Top Travel Photography Tips From The Pros

“Great photographs are born when risks are taken.” – Ruth Nussbaum, Pro Wildlife Photographer

 

The best camera is the camera you have to hand at the crucial moment. You can create opportunities for amazing shots by researching the best lighting times, getting up before sunrise and pre-scouting locations the day before. You can also have your camera prepped with the right lens in case opportunity strikes. Preparation and luck come together to create travel photography magic. Take your travel photography to another level with our top tips from the pros.

Push yourself to your limits

chrisburkard
“Anything that is worth pursuing is going to require us to suffer, just a little bit,”

– Pro Travel/Surf Photographer Chris Bukard explaining his obsession with exploring and photographing the toughest landscapes on earth.
Chris Bukard is a self-taught photographer based in California who started out photographing tropical surf spots until he discovered a love for the most remote, difficult and often most beautiful locations on earth. The above photograph was taken in below minus conditions, and it is Chris at his happiest (though it might not look that way).
Chris Bukard ice surfing photographer

Courtesy of @chrisbukard via Instagram

On the challenges of being an Extreme Travel Photographer

“Access is often the biggest hurdle in exploring new places. Seeing something online & the reality of getting there and experiencing it can sometimes feel as challenging as getting to another planet. When someone asks “How did you get there.” I usually laugh thinking about how I could cram months of planning & research into a one line answer. You often have to enjoy the research process as much as being there to really get something out of it.” – Pro Travel/Surf Photographer Chris Bukard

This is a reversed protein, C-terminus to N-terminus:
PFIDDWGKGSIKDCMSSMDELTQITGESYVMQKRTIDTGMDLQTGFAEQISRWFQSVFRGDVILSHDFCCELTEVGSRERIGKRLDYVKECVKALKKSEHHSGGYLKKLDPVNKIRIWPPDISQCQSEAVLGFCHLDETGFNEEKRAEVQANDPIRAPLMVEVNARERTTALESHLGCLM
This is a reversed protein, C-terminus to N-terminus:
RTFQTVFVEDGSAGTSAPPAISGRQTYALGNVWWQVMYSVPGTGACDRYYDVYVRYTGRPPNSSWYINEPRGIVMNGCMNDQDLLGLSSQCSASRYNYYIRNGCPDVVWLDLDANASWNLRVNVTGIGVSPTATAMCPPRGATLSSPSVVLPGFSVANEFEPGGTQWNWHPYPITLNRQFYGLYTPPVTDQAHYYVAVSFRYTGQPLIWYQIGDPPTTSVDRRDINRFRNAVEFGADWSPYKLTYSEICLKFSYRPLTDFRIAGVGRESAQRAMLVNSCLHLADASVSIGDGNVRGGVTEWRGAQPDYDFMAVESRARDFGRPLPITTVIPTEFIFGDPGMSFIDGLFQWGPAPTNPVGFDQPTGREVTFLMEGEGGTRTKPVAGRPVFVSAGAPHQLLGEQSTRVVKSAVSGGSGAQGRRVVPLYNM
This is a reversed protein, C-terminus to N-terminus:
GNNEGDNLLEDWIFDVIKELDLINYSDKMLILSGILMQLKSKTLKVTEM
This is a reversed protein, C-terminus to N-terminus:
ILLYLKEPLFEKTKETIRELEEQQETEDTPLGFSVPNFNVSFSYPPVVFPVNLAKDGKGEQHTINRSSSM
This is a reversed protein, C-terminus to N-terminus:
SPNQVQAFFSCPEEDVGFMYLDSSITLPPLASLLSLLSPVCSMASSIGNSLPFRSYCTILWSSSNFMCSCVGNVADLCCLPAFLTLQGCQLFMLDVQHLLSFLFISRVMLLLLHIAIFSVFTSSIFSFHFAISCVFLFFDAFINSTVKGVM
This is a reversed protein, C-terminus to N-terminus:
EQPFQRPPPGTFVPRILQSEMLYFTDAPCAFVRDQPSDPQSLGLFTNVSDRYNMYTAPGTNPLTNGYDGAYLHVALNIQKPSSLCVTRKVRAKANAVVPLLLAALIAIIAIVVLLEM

The best mid-range gear to get into wildlife photography

Ruth Nussbaum birds

Courtesy of Ruth Nussbaum via Naturalist Photo

“For someone starting off as a wildlife photographer go for an entry level full frame camera body or a top of the range crop sensor, for example, Canon 7D II or Nikon D7200 (crop sensor), or Canon 6D or Nikon D610 (full frame). In terms of lenses, it’s always good to start off with something versatile for example Canon 100-400mm or Nikon 80-400mm, Sigma also has a new range of great sports lenses the 150-600mm in particular is fantastic for wildlife and bird photography.” – Ruth Nussbaum, Pro Wildlife Photographer.

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Improve your portrait travel photos:

roxy with shadow

Courtesy of @roxyhutton via Instagram

“A good place to start improving your portrait shots would be to invest in a prime lens. Prime lenses are lenses that have a fixed focal lengths as opposed to zoom lenses which you can zoom in and zoom out with. Prime lenses, like for example my favourite lens, the 50mm 1.4, brings to an image so much life and character.” – Roxy Hutton, Pro Portrait Photographer

Reach out to photographers you admire

“The second bit of advice I can give to anyone hoping to improve their portraits is to reach out to other photographers. We have all been where you are now, and most of us feel we are still there. I have learned the most when I have put insecurities aside and messaged photographers I admire.